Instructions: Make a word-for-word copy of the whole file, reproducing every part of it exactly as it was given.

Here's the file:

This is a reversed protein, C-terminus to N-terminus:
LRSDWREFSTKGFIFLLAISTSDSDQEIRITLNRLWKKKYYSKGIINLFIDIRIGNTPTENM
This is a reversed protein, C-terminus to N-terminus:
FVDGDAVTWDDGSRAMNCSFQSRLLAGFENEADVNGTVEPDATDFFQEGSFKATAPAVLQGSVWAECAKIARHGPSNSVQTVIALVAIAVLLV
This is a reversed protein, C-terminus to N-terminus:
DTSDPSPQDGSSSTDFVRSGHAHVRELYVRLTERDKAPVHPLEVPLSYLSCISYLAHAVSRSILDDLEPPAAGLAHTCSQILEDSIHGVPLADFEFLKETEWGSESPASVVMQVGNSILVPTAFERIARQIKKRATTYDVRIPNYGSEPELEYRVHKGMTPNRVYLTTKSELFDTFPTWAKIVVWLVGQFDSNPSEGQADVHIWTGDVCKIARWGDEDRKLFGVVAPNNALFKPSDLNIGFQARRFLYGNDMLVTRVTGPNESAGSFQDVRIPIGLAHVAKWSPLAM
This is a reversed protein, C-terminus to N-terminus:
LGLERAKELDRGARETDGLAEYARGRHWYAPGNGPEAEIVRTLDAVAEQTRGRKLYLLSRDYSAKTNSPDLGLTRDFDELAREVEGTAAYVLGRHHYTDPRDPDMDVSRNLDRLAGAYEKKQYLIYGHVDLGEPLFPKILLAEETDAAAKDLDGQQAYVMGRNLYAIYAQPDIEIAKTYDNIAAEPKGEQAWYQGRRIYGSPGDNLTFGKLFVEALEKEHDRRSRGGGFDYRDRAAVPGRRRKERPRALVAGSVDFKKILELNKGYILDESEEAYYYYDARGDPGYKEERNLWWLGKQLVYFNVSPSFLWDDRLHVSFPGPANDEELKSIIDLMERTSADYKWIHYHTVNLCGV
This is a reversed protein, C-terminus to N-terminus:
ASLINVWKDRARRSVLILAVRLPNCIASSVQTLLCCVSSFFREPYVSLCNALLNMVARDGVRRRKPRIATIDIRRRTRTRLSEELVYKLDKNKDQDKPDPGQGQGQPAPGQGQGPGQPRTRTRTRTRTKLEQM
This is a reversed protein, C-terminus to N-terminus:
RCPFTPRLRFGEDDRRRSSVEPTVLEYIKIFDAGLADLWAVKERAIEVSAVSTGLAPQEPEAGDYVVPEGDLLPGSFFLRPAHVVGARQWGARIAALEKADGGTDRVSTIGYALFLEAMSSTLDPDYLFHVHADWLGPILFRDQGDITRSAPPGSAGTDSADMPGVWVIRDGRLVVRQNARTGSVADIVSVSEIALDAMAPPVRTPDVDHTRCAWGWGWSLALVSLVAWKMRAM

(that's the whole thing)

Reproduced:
This is a reversed protein, C-terminus to N-terminus:
LRSDWREFSTKGFIFLLAISTSDSDQEIRITLNRLWKKKYYSKGIINLFIDIRIGNTPTENM
This is a reversed protein, C-terminus to N-terminus:
FVDGDAVTWDDGSRAMNCSFQSRLLAGFENEADVNGTVEPDATDFFQEGSFKATAPAVLQGSVWAECAKIARHGPSNSVQTVIALVAIAVLLV
This is a reversed protein, C-terminus to N-terminus:
DTSDPSPQDGSSSTDFVRSGHAHVRELYVRLTERDKAPVHPLEVPLSYLSCISYLAHAVSRSILDDLEPPAAGLAHTCSQILEDSIHGVPLADFEFLKETEWGSESPASVVMQVGNSILVPTAFERIARQIKKRATTYDVRIPNYGSEPELEYRVHKGMTPNRVYLTTKSELFDTFPTWAKIVVWLVGQFDSNPSEGQADVHIWTGDVCKIARWGDEDRKLFGVVAPNNALFKPSDLNIGFQARRFLYGNDMLVTRVTGPNESAGSFQDVRIPIGLAHVAKWSPLAM
This is a reversed protein, C-terminus to N-terminus:
LGLERAKELDRGARETDGLAEYARGRHWYAPGNGPEAEIVRTLDAVAEQTRGRKLYLLSRDYSAKTNSPDLGLTRDFDELAREVEGTAAYVLGRHHYTDPRDPDMDVSRNLDRLAGAYEKKQYLIYGHVDLGEPLFPKILLAEETDAAAKDLDGQQAYVMGRNLYAIYAQPDIEIAKTYDNIAAEPKGEQAWYQGRRIYGSPGDNLTFGKLFVEALEKEHDRRSRGGGFDYRDRAAVPGRRRKERPRALVAGSVDFKKILELNKGYILDESEEAYYYYDARGDPGYKEERNLWWLGKQLVYFNVSPSFLWDDRLHVSFPGPANDEELKSIIDLMERTSADYKWIHYHTVNLCGV
This is a reversed protein, C-terminus to N-terminus:
ASLINVWKDRARRSVLILAVRLPNCIASSVQTLLCCVSSFFREPYVSLCNALLNMVARDGVRRRKPRIATIDIRRRTRTRLSEELVYKLDKNKDQDKPDPGQGQGQPAPGQGQGPGQPRTRTRTRTRTKLEQM
This is a reversed protein, C-terminus to N-terminus:
RCPFTPRLRFGEDDRRRSSVEPTVLEYIKIFDAGLADLWAVKERAIEVSAVSTGLAPQEPEAGDYVVPEGDLLPGSFFLRPAHVVGARQWGARIAALEKADGGTDRVSTIGYALFLEAMSSTLDPDYLFHVHADWLGPILFRDQGDITRSAPPGSAGTDSADMPGVWVIRDGRLVVRQNARTGSVADIVSVSEIALDAMAPPVRTPDVDHTRCAWGWGWSLALVSLVAWKMRAM